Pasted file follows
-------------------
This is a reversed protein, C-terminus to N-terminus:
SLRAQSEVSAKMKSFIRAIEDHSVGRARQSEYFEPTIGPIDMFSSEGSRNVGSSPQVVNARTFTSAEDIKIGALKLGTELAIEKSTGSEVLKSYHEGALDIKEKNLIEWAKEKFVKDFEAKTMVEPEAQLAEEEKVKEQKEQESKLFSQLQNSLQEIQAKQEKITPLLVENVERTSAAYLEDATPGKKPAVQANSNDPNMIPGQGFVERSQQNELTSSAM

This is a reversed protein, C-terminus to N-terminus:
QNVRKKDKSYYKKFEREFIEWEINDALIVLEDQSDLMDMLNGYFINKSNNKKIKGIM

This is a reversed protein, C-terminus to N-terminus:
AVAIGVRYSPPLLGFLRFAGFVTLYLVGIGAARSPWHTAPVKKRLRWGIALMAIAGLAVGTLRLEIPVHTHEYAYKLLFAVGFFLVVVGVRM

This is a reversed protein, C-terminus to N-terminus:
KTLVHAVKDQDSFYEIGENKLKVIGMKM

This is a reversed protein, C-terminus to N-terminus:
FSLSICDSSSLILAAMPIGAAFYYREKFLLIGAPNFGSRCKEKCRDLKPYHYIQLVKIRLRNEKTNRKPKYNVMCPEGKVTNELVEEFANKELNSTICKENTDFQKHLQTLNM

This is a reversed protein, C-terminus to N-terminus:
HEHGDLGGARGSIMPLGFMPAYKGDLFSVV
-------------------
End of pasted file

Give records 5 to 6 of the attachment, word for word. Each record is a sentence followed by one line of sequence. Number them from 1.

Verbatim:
This is a reversed protein, C-terminus to N-terminus:
FSLSICDSSSLILAAMPIGAAFYYREKFLLIGAPNFGSRCKEKCRDLKPYHYIQLVKIRLRNEKTNRKPKYNVMCPEGKVTNELVEEFANKELNSTICKENTDFQKHLQTLNM

This is a reversed protein, C-terminus to N-terminus:
HEHGDLGGARGSIMPLGFMPAYKGDLFSVV